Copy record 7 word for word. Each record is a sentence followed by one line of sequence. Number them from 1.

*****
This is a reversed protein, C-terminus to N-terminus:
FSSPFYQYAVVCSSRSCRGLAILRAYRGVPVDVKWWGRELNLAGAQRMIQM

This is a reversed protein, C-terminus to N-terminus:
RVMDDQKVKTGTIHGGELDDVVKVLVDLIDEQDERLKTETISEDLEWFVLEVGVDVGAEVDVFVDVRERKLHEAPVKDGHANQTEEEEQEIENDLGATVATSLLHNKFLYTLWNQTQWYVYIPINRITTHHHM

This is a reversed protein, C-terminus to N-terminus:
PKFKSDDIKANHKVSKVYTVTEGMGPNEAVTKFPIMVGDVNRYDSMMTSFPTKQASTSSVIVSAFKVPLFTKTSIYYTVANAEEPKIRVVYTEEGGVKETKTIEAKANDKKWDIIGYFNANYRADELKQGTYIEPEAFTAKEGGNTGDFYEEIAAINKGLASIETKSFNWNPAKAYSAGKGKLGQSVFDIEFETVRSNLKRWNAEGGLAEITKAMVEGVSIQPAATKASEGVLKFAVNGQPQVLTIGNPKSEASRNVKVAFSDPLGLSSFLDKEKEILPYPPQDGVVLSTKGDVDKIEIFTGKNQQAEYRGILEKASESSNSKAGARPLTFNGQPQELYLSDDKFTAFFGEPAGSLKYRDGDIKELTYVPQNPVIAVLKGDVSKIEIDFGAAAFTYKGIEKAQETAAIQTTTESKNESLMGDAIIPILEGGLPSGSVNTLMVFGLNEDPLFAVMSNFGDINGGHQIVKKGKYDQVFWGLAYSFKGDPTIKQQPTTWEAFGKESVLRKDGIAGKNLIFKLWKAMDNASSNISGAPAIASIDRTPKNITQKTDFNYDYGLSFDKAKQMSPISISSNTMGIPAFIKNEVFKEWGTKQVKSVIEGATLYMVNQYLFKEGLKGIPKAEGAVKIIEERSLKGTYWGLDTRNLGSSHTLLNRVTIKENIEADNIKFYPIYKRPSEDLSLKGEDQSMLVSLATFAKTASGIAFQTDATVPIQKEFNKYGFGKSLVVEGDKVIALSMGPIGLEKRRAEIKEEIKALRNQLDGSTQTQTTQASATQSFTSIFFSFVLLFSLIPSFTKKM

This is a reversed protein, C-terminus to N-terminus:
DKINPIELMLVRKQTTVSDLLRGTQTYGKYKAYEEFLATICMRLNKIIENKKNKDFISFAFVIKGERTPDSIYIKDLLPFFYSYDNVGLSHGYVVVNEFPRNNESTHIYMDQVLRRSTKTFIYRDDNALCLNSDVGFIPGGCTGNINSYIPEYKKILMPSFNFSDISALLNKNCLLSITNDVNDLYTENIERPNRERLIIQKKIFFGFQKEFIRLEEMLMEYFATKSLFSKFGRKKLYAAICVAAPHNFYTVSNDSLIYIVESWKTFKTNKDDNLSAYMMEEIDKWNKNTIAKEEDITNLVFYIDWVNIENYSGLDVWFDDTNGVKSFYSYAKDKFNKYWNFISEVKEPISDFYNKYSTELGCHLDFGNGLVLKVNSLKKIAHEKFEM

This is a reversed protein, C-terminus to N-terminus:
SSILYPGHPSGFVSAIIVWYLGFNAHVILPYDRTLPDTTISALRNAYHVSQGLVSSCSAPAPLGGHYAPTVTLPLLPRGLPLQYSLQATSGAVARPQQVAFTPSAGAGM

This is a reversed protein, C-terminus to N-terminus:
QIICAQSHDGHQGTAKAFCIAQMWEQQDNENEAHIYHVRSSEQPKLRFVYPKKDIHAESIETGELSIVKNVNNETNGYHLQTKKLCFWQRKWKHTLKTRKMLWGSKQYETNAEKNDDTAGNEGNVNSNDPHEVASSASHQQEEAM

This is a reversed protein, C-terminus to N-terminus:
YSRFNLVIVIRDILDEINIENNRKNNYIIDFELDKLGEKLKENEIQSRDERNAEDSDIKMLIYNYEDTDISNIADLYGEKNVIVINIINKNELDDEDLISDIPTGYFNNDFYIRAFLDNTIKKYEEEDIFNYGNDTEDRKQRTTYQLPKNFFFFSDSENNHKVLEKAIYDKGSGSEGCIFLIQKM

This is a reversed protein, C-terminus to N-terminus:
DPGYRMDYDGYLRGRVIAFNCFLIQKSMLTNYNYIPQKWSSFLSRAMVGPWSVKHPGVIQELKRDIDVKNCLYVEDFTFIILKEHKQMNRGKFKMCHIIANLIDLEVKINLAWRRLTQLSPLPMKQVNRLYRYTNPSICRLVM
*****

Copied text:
This is a reversed protein, C-terminus to N-terminus:
YSRFNLVIVIRDILDEINIENNRKNNYIIDFELDKLGEKLKENEIQSRDERNAEDSDIKMLIYNYEDTDISNIADLYGEKNVIVINIINKNELDDEDLISDIPTGYFNNDFYIRAFLDNTIKKYEEEDIFNYGNDTEDRKQRTTYQLPKNFFFFSDSENNHKVLEKAIYDKGSGSEGCIFLIQKM